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I’m in Munich for the grand reopening of Munich Airport retail subsidiary Eurotrade’s main store in its Lufthansa-dedicated Terminal 2 (above), writes Gavin Lipsith. The event last night was a grand affair, and – as the 500 supplier, partner and celebrity guests discovered – the new store is bright, spacious and well merchandised. Arguably sight lines are disrupted by the central walls, but that may be a structural necessity and it does little to diminish the sense of space in the 1,300sq m outlet. And the retailer has turned challenge to opportunity by using the walls as striking promotional opportunities.
Travelling back to London this morning I saw a different side to the airport. At 07.30 the upper level of T2 is hardly busy, but it would be nice to have seen more shops open. Maybe they will be before I board and perhaps it is a little too early, but for the business commuter it is a shame that the terminal’s varied and impressive range is not fully available at this hour – particularly the intriguing Bavarian gift shop Herrmann Gifts, which I was forced to stare at longingly through darkened windows.
Thankfully the inviting Weiner’s Der Kaffee (above) was open, an excellent and rare example of a downtown catering brand that has lost none of its appeal in the conversion to an airport concept. I would breakfast here every day if I could; the coffee was excellent, the pastries delicious and the healthy options tempting enough to make me feel guilty.
Now I am a big fan of airports that accommodate smokers, and JT International has done more than its fair share to make this often persecuted minority feel comfortable. At Munich its investment is considerable. Camel and Winston Lounges are well ventilated, welcoming and interesting – in fact far superior to the general concourse environment. So much so that I am writing this blog from the Winston Loft, complete with central water feature, synthetic fireplace and unusual window displays. I understand the restrictions that prevent many airports from offering such luxury to smokers, but some without restrictions often pay marginal attention to smokers; I certainly could not sit down and write in the fume-filled goldfish bowls that pass for smoking areas at many airports. This is very different (below).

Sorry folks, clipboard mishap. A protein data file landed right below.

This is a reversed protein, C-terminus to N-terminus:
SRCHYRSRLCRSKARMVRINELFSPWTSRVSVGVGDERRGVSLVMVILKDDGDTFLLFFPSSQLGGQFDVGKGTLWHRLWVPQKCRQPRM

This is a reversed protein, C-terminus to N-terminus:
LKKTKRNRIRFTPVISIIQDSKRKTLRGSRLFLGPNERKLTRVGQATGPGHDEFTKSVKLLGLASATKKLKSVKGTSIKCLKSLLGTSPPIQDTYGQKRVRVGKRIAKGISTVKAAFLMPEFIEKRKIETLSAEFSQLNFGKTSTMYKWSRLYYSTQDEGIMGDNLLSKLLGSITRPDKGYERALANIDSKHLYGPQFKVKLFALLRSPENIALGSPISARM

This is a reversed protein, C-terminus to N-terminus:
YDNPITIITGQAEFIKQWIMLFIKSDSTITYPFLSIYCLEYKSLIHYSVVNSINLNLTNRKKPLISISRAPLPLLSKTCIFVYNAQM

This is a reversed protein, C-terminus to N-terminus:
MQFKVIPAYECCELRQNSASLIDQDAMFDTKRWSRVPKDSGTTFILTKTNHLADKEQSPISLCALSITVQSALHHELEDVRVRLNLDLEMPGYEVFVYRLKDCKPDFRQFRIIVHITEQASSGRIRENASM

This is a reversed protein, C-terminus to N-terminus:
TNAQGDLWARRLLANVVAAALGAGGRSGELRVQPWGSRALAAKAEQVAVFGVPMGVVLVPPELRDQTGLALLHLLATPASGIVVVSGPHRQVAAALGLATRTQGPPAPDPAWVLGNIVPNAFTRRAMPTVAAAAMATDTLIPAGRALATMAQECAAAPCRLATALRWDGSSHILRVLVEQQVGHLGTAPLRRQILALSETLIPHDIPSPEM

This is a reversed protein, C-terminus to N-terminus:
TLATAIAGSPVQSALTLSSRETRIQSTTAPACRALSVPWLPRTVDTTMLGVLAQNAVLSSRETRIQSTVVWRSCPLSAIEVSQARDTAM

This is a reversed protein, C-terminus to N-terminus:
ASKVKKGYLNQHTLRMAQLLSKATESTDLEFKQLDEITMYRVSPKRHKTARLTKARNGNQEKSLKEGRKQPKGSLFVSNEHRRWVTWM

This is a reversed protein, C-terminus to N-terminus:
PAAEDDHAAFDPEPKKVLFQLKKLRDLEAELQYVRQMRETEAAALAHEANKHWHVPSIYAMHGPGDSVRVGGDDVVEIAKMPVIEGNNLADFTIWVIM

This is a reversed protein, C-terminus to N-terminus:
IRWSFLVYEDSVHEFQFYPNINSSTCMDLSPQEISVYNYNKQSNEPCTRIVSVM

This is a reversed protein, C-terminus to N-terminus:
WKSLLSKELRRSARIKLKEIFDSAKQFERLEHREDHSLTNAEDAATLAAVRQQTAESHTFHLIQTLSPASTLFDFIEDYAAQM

I was also struck by what a difference the newly renovated main store makes to the terminal offer. By contrast, the equivalent store on the mainly non-Schengen level above – which I had passed and considered perfectly adequate on arrival yesterday – looks cluttered. This is the downside of Eurotrade’s strategic decision to limit brand personalisation. Well executed, as in the new shop, it gives a pleasing consistency and a real sense of the location, as opposed to the feel of a megabrand superstore. Hopefully it will not be too long before the upper level of T2 gets similar treatment to the lower level.
All in all though, Munich Airport is a pleasure to pass through, with easy security and immigration, short walking distances between gates and a large but manageable commercial offer. That convenience explains its consistently high rankings in consumer surveys of transfer passengers, something the airport will seek to maintain as it continues its ambitious expansion plans – which will be the subject of an in-depth report in the next issue of The Moodie Report’s Print Edition.